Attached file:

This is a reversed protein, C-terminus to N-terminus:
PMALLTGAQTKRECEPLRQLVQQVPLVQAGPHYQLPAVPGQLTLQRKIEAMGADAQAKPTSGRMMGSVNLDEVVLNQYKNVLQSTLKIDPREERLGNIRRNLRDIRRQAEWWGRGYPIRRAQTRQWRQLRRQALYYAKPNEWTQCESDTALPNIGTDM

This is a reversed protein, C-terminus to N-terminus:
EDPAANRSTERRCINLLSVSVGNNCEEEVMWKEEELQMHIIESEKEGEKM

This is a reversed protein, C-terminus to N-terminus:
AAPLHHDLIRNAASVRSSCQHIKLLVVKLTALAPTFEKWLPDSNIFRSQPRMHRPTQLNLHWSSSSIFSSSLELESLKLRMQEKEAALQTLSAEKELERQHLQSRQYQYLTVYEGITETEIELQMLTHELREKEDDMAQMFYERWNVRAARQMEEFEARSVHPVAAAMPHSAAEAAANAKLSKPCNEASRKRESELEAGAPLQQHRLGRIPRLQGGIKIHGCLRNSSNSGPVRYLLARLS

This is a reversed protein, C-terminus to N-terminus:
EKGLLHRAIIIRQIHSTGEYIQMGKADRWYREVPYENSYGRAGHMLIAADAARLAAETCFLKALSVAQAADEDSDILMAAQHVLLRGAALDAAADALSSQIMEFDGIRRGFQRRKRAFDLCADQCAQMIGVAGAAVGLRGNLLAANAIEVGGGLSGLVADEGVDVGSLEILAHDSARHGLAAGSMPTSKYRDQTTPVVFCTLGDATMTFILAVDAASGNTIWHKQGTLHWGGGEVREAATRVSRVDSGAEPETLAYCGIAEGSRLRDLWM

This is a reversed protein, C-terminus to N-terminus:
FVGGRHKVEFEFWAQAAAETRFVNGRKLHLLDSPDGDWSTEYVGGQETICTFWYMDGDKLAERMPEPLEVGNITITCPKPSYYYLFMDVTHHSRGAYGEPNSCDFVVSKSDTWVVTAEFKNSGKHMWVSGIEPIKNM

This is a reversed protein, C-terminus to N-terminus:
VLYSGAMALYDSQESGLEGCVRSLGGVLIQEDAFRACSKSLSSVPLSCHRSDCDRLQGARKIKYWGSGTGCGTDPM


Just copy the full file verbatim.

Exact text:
This is a reversed protein, C-terminus to N-terminus:
PMALLTGAQTKRECEPLRQLVQQVPLVQAGPHYQLPAVPGQLTLQRKIEAMGADAQAKPTSGRMMGSVNLDEVVLNQYKNVLQSTLKIDPREERLGNIRRNLRDIRRQAEWWGRGYPIRRAQTRQWRQLRRQALYYAKPNEWTQCESDTALPNIGTDM

This is a reversed protein, C-terminus to N-terminus:
EDPAANRSTERRCINLLSVSVGNNCEEEVMWKEEELQMHIIESEKEGEKM

This is a reversed protein, C-terminus to N-terminus:
AAPLHHDLIRNAASVRSSCQHIKLLVVKLTALAPTFEKWLPDSNIFRSQPRMHRPTQLNLHWSSSSIFSSSLELESLKLRMQEKEAALQTLSAEKELERQHLQSRQYQYLTVYEGITETEIELQMLTHELREKEDDMAQMFYERWNVRAARQMEEFEARSVHPVAAAMPHSAAEAAANAKLSKPCNEASRKRESELEAGAPLQQHRLGRIPRLQGGIKIHGCLRNSSNSGPVRYLLARLS

This is a reversed protein, C-terminus to N-terminus:
EKGLLHRAIIIRQIHSTGEYIQMGKADRWYREVPYENSYGRAGHMLIAADAARLAAETCFLKALSVAQAADEDSDILMAAQHVLLRGAALDAAADALSSQIMEFDGIRRGFQRRKRAFDLCADQCAQMIGVAGAAVGLRGNLLAANAIEVGGGLSGLVADEGVDVGSLEILAHDSARHGLAAGSMPTSKYRDQTTPVVFCTLGDATMTFILAVDAASGNTIWHKQGTLHWGGGEVREAATRVSRVDSGAEPETLAYCGIAEGSRLRDLWM

This is a reversed protein, C-terminus to N-terminus:
FVGGRHKVEFEFWAQAAAETRFVNGRKLHLLDSPDGDWSTEYVGGQETICTFWYMDGDKLAERMPEPLEVGNITITCPKPSYYYLFMDVTHHSRGAYGEPNSCDFVVSKSDTWVVTAEFKNSGKHMWVSGIEPIKNM

This is a reversed protein, C-terminus to N-terminus:
VLYSGAMALYDSQESGLEGCVRSLGGVLIQEDAFRACSKSLSSVPLSCHRSDCDRLQGARKIKYWGSGTGCGTDPM